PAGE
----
It is a very common type of forgery in which a segment of image itself is imitated and pasted on another segment. It is done in order to hide some information present on image as it is easy to copy a part of image and paste into another position of the same image using user friendly image processing tools. There are two types of information present in an image: – the background and the main objects. The background information such as greenery, stones, sky, ground, water, buildings and fabric are irregular surfaces suitable for this kind of forgery as the area copied from this context gets merged in the image in such a way that it is not visible by the human eye.16 Figure 2 shows a street lamp is replicated and inserted at another position near the tree, which looks very realistic.
Figure 2: Original Image (left) and copy-move forged image (right)
Copy Move Forgery Detection Approaches
The methods explored by researchers are shown in Figure 3 are illuminated below:
(A) Brute Force is a basic copy-move forgery detection type using Exhaustive Search and Autocorrelation explained as:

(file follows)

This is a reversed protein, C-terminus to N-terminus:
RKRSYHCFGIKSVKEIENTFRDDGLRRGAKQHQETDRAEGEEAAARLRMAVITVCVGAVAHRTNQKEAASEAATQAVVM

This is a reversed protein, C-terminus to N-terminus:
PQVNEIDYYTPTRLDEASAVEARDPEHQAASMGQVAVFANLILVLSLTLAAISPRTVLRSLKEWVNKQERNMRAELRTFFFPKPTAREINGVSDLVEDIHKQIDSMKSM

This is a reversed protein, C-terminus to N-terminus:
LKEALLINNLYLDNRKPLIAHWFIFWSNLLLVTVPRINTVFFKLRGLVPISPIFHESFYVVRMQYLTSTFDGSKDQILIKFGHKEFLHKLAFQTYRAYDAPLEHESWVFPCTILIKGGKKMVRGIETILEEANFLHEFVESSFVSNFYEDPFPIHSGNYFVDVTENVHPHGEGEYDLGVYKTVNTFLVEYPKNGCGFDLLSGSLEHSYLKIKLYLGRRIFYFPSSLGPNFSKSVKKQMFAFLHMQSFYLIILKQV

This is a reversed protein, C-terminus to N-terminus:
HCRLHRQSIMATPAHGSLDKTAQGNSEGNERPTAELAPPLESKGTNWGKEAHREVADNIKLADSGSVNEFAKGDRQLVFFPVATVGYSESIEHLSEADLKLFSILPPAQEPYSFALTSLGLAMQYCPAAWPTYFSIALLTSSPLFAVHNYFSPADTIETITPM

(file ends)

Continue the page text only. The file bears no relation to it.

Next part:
(1) Exhaustive Search is an easy-going approach of detecting copy-move forgery. A digital image is a representation of a real image as a set of numbers called the picture elements commonly called pixels. Pixels can be stored and handled by a digital computer. For each pixel, the imaging device records a number that describe some property of this pixel such as intensity of light or its colour. The idea is to match each pixel value with other pixel values, starting from top left corner of image to bottom right corner and mark the duplicated pixel. Exhaustive search uses circularly shifted versions of forged image to match with other parts. It reduces the computational complexity as a pixel value is matched twice with other pixel values, so half of the comparisons are reduced. But there are two limitations of this technique:
I. An image of size 400 x 400 will require 400! (6.4034 x 10868 ) contrasts, which is certainly a very large amount resulting in a high complexity.
II. A grayscale image uses pixel values between 0-255. According to pigeonhole principle it is certain that almost half of the pixel values will be repeated.
Figure 3: Copy-Move Forgery Detection Approaches
(2) Auto correlation works on the logic that the copy-moved i.e. the shifted parts show peaks in auto correlation, which are an indication of forgery.
(B) Key Point Based clone detection method converts the color space of image if required and uses either of two methods SIFT and SURF to extract unique features and matches them to detect forgery. The process is shown in Figure 4:
Figure 4: Steps of Key-point based clone detection method
(C) Block Based copy-move forgery detection method uses two types of matches Exact Match and Robust Match as described below: